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  • Matt Reilly


During the peak of summer here in southwest Virginia, rain has been incredibly scarce, this year. This has spelled normal-to-low water levels on the New River for most of the month of July and early August, and very low flows on most other area streams. Low water on our smallmouth rivers in the summertime can make for some fantastic topwater and sight fishing opportunities, which are the ingredients for some of my favorite fishing memories. We've been milking every bit of it that we can, and the results have been fantastic.

The general lack of rain for most of the mid-summer has our water table very low. As a result, as we experienced our region's peak heat in late July and early August, our trout streams reached temperatures that bordered on dangerous. It was necessary to carry a thermometer, daily, and check water temperatures throughout the day to avoid stressing fish. I only guided a handful of trout trips in the last few months, and all of them were skewed early, and we spent all of our time on spring-fed streams, where the action and water temperatures were favorable. Water temperatures have dropped into the safe range, solidly, again, and the dry fly and dry-dropper fishing that makes the summer in the Mount Rogers region shine is still great.

We received a strong shot of rain in mid-August from remnants of a tropical storm, but the ground soaked up the water pretty quickly, and we weren't put out for too long. As the rivers dropped, an event that I look forward to every year began, kicking the topwater fishing into high gear--the annual cicada drop. I saw the first cicada fall from a riparian tree on August 23rd, and in the two weeks since, most of the smallmouth we've boated have had cicadas in their stomachs, or have regurgitated them on the way to the net. It's this same week, the last one in August, that we've seen the most stable and summerlike weather for the past several years, and this year was no exception. For about a week, we had a high of 90 degrees and an average daily peak water temperature of 83 degrees. This consistency makes smallmouth very happy, and we had some unforgettable days on the river. We landed 8 smallmouth over 20" that week, and on a few of those days, lost track of the number of 16-18" fish we boated, all on topwater, and several sight-fished to. These are my favorite fishing days, ever.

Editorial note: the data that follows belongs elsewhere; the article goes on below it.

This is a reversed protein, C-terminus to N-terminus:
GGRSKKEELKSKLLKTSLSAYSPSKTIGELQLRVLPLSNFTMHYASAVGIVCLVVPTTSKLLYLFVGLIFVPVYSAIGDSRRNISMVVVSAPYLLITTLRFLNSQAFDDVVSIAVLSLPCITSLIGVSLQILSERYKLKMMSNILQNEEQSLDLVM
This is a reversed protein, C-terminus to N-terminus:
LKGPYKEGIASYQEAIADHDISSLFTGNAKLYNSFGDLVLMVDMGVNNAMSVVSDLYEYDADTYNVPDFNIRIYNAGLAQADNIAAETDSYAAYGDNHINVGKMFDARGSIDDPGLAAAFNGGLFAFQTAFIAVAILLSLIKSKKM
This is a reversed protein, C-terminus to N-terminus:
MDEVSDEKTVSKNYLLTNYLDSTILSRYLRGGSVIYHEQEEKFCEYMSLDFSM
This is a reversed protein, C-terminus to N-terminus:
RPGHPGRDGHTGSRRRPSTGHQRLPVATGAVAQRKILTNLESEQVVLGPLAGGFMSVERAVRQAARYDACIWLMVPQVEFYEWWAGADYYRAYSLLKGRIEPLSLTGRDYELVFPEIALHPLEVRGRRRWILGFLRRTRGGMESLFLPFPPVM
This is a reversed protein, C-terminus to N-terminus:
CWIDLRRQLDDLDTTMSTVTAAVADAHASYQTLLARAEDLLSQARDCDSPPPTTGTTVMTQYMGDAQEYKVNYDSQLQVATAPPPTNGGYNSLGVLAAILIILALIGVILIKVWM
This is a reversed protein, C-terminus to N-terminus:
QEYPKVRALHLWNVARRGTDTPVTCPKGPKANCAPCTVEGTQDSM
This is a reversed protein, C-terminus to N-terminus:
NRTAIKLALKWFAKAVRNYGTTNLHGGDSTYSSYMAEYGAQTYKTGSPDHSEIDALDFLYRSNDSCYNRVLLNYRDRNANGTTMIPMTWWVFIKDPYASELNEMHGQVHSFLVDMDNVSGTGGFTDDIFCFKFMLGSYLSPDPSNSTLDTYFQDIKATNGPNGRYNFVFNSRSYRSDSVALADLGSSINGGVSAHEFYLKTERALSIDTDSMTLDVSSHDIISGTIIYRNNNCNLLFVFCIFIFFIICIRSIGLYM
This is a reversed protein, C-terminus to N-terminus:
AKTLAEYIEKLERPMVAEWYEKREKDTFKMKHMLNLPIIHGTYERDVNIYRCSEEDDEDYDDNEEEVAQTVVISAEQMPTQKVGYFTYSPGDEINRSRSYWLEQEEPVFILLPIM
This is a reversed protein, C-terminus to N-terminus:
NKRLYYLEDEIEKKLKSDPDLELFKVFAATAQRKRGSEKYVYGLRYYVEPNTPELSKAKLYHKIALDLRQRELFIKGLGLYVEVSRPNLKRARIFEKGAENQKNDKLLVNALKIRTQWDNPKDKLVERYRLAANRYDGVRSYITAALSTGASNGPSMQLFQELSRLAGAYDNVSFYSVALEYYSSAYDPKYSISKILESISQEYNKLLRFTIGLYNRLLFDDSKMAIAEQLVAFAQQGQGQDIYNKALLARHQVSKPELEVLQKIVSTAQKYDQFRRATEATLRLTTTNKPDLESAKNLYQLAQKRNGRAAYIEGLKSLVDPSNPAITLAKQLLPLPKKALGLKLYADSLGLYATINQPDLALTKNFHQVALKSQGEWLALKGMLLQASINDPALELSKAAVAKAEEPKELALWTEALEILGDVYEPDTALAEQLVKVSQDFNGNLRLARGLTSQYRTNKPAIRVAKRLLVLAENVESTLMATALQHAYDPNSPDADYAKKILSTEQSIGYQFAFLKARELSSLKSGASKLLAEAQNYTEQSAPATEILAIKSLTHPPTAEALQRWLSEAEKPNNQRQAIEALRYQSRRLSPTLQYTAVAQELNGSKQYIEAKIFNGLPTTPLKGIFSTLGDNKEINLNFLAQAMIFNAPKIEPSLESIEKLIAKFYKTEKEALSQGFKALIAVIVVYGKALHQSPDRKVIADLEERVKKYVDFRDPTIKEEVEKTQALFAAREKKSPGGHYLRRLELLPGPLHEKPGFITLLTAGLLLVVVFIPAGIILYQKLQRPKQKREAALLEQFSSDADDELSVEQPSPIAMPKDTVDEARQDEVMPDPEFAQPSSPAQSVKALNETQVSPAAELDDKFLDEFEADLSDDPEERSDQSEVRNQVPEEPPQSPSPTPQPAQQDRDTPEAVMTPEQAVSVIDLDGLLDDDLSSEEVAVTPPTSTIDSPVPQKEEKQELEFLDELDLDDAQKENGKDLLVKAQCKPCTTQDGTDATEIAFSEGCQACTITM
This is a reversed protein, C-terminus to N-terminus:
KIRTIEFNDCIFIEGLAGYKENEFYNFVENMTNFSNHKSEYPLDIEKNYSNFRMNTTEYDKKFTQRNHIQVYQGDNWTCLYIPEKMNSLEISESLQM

Hurricane Ida put a stop to that action, though, around the end of August. Our region got significantly less water than central and northern Virginia, and latitudes further north. The rivers did come up, however, and the water temperature dropped from the average of 83 degrees to about 72.5 in three days. The days following these big cold fronts can be challenging, but they can also be some of the most beautiful days of the summer, so much so that it can be hard to complain about the quality of the fishing. Thankfully, though, the action is getting better every day on the backside of the storm, and we should be back to fantastic topwater fishing, shortly. This action can persist well into the fall, even as the cicadas disappear and get eaten up, as the fish remember what they look like.

I do have a few days left in September and October that should offer great smallmouth fishing. As the days begin to shorten and cool, and the leaves begin to change, we will start to hunt the tailwater rivers in our backyard for meat-eating brown trout, as well. If you'd like to get in on the action, don't hesitate to reach out. Days are booking fast!

Thanks for reading, and we look forward to fishing with you.

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